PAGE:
Abstract

http://ssrn.com/abstract=1733745
 
 

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Group Status and Entrepreneurship


Simon C. Parker


University of Western Ontario; Durham University - Department of Economics and Finance; Institute for the Study of Labor (IZA)

Mirjam Van Praag


University of Amsterdam - Department of Economics; Copenhagen Business School; Tinbergen Institute; Institute for the Study of Labor (IZA)

November 22, 2010

Journal of Economics & Management Strategy, Vol. 19, No. 4, pp. 919-945, 2010

Abstract:     
Do unfettered markets produce too many or too few entrepreneurs? Two seminal papers [Stiglitz and Weiss (1981) and de Meza and Webb (1987)] obtained ambiguous answers to this question based on different assumptions about the character of information asymmetries in credit markets. The present paper approaches the same question but using a labor market model in which income is determined by ability and individuals derive utility from income and occupational group status. Occupational group status for entrepreneurs depends on the average entrepreneurial income (due to ex post screening by banks), whereas status for wage employees depends on their own income and ability (due to ex ante screening by employers). Thus, individuals create externalities through their occupational choice. It is shown that there can be too many or too few entrepreneurs in equilibrium depending on the marginal returns to ability in entrepreneurship relative to paid employment; this enables the researcher to use independent evidence about occupational marginal returns to identify the relevant equilibrium likely to arise in practice, together with the likely appropriate policy responses. Based on this approach, we suggest that there may be too many (low ability) entrepreneurs in the USA.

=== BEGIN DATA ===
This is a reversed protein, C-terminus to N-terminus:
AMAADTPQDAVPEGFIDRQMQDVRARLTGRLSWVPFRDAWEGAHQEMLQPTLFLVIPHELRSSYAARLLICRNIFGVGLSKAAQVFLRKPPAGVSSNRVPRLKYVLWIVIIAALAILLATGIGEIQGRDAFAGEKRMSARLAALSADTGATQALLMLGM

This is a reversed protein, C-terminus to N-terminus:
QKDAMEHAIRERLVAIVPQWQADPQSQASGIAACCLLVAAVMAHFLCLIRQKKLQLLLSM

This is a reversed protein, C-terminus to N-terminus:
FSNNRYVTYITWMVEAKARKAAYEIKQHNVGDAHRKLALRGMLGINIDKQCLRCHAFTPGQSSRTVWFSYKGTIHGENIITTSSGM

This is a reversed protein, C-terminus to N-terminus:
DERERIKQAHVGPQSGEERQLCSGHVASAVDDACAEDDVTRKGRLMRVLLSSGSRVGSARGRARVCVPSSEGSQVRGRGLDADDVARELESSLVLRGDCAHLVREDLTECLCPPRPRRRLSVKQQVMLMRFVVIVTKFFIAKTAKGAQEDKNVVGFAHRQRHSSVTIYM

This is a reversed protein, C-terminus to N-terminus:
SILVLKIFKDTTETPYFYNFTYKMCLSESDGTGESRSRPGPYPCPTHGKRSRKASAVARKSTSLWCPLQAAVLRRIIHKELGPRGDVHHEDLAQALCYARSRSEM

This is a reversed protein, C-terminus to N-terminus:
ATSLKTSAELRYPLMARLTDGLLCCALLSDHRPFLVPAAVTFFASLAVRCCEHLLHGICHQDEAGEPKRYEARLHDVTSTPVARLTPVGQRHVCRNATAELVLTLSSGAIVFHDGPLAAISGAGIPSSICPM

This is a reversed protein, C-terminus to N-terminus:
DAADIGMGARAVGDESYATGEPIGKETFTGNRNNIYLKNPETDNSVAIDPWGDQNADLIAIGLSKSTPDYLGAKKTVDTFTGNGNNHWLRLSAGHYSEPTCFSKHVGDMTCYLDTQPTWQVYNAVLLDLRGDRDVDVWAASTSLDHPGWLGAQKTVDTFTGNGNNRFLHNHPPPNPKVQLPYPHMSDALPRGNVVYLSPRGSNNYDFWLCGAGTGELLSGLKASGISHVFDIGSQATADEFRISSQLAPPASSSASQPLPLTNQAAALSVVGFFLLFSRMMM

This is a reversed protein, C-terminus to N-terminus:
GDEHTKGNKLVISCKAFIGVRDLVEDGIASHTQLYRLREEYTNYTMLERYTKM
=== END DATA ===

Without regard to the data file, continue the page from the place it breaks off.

Number of Pages in PDF File: 27

Accepted Paper Series





Date posted: January 10, 2011  

Suggested Citation

Parker, Simon C. and van Praag, Mirjam, Group Status and Entrepreneurship (November 22, 2010). Journal of Economics & Management Strategy, Vol. 19, No. 4, pp. 919-945, 2010. Available at SSRN: http://ssrn.com/abstract=1733745 or http://dx.doi.org/10.1111/j.1530-9134.2010.00280.x

Contact Information

Simon C. Parker (Contact Author)
University of Western Ontario ( email )
1151 Richmond Street
Suite 2
London, Ontario N6A 5B8
Canada
Durham University - Department of Economics and Finance ( email )
23/26 Old Elvet
Durham DH1 3HY
United Kingdom
+44 191 3747271 (Phone)
Institute for the Study of Labor (IZA)
P.O. Box 7240
Bonn, D-53072
Germany
Mirjam Van Praag
University of Amsterdam - Department of Economics ( email )
Roetersstraat 11
Amsterdam, 1018 WB
Netherlands
+31 20 525 4096 (Phone)
+31 20 525 4182 (Fax)
Copenhagen Business School ( email )
Kilevej 14A
Frederiksberg, 2000
Denmark
Tinbergen Institute
Gustav Mahlerlaan
Amsterdam
Netherlands
Institute for the Study of Labor (IZA)
Schaumburg-Lippe-Str. 7 / 9
Bonn, D-53072
Germany
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